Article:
View Full Version : Is "Interagency" the right question?

10-19-2005, 01:48 AM
In many ways, interagency coordination ain't bad.

The salient issue is arguably the lack of fundamental capabilities / effectiveness of individual agencies, not the coordination of the capabilities that do exist.

This is not a revolutionary observation. Many potential aspects to the "solution" from Goldwater-Nichols II to "J"PME on steroids and re-org of civil service. Many horror stories re the 90-day wonders on mega-differential pay and hunker-down-in-the-Green-Zone mentality. Some points of light from the Treasury guy with huge brass ones and the Commerce gal who could take down a bunker. But all solutions must revolve around the art of the possible and be sustainable during the intermittent periods of peace.

Rather than interagency, what do we do about the agencies?

10-19-2005, 08:22 PM
The problem most certainly *is* interagency. In particular, the byzantine and terratorial classification/compartmentalization/intel-dissemination system. Check out Steele's "The New Craft of Intelligence" for a deconstruction of these problems. The other issue is over-reliance on hi-technology and rigid, hierarchical thinking. Hammes' "The Sling and The Stone" covers these issues.

I could make their arguments here, but Hammes and Steele do it better, and I figure they could use the royalties.

10-19-2005, 08:37 PM
OK, so you have a great point. "Ain't bad" is far from perfect, and the issues you raise are about as far from perfect as it gets. But do our other elements of national power really have the hutzpah to execute in their lanes, not just contemplate and advise? Many of them do have a charter that ends at "advise," but not all.

Looks like DoD could be too busy back-filling for FEMA and DHS at home to keep picking up the slack on the execution / projection end for all the other agencies forever. :)

10-19-2005, 09:14 PM
Though I will most certainly admit the coordination could be much improved, I believe an "interagency Goldwater-Nichols (http://www.csis.org/isp/bgn)" has a chance in hell of passing in Congress. Too many rice bowels and way too many committees to get through.

Goldwater-Nichols began the process of reorganizing the Department of Defense in 1986 in an attempt to create a true Joint capability. We have made great strides but there are still issues to be resolved. That’s 19 years and we still have progress to make. We can ill-afford to wait 19 years to sort out the interagency mess.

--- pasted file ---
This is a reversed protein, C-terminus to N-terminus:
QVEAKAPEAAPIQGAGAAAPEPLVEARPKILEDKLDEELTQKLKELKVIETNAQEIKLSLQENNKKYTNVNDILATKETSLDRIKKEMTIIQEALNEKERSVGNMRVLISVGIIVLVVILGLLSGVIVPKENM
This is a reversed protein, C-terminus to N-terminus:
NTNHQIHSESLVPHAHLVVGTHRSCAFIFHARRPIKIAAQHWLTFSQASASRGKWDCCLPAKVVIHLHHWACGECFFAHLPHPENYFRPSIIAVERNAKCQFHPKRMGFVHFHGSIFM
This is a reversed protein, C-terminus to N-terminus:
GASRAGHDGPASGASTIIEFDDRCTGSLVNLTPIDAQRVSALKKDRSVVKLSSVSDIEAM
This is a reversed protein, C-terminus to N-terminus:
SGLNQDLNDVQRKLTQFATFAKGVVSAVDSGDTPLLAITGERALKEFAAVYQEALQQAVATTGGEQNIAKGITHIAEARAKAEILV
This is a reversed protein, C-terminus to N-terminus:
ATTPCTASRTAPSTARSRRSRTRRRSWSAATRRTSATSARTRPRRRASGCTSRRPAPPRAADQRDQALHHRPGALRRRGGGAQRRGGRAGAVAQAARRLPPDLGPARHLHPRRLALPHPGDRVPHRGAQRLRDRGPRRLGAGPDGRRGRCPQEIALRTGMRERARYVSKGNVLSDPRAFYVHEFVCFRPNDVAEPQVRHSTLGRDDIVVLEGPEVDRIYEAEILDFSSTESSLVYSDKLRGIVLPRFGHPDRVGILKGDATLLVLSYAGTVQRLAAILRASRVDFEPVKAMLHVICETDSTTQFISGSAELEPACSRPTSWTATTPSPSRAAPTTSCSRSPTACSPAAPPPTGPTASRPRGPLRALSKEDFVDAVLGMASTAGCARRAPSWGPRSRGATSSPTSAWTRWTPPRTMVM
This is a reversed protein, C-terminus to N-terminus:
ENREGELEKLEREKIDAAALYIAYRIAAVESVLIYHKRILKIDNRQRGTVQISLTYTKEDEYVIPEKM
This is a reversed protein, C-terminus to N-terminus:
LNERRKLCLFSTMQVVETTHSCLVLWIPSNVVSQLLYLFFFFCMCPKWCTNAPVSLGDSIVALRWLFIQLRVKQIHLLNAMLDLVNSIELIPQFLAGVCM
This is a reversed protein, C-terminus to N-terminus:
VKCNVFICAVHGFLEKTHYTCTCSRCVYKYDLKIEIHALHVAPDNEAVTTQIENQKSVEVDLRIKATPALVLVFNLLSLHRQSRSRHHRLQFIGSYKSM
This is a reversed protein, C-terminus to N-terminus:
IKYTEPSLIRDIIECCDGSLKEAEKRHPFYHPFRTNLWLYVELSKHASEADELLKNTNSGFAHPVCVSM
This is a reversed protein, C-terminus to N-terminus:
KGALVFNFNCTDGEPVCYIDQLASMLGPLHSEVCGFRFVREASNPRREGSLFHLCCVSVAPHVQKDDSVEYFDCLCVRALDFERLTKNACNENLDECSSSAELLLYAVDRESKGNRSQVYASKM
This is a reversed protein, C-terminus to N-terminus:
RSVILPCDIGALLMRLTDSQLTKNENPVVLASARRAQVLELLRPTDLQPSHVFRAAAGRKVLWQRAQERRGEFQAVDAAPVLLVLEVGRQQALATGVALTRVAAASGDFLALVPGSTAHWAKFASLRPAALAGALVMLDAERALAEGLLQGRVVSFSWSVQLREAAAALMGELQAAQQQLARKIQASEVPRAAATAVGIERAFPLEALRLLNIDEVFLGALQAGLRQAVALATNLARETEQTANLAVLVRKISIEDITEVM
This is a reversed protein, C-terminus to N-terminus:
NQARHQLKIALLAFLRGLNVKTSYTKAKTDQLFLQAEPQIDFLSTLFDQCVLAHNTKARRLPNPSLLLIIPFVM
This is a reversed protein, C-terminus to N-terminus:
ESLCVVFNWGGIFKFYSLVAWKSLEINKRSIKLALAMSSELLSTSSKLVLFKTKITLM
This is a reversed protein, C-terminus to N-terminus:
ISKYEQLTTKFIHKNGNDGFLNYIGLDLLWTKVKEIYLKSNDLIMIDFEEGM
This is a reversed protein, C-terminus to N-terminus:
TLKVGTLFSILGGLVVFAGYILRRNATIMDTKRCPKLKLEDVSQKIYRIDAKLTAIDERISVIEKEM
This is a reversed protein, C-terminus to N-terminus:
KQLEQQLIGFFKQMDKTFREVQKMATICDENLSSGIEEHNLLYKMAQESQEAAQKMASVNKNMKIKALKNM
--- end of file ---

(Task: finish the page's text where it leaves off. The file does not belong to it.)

I would suggest that we beef up the capabilities of the most critical Small Wars capable non-DoD agencies. We (the military) end up taking on all the national power functions simply because we are the only ones “in-country” with adequate command, control and communications assets; planning capabilities (to include a process), rolling stock, and security. We also bring a hefty humanitarian capability, though designed to address the medical and logistics needs of our troops.

We will always provide the security but need the others to pick up the rest. (Though OIF has provided a possible harbinger - contract security...)

There are other problems of course – some agencies will not enter a semi-permissive environment, personalities, food fights etc. - especially at the national level. These of course trickle down to the operational level and affect planning; which of course makes tactical execution difficult at best, chaotic at worst.

10-25-2005, 03:36 AM
Audio / video of speech and Q&A: Colonel Lawrence Wilkerson on the Bush Administration’s National Security Decision Making Process (http://www.newamerica.net/index.cfm?pg=event&EveID=520). COL Wilkerson is the former Chief of Staff, State Department, 2002-2005. Text of the speech can be found here (http://www.thewashingtonnote.com/archives/Wilkerson%20Speech%20--%20WEB.htm).

On edit: Here is a link to the SWJ's Interagency Operations (http://www.smallwarsjournal.com/ref/interagency.htm) page in the SWJ Reference Library (http://www.smallwarsjournal.com/reference.htm).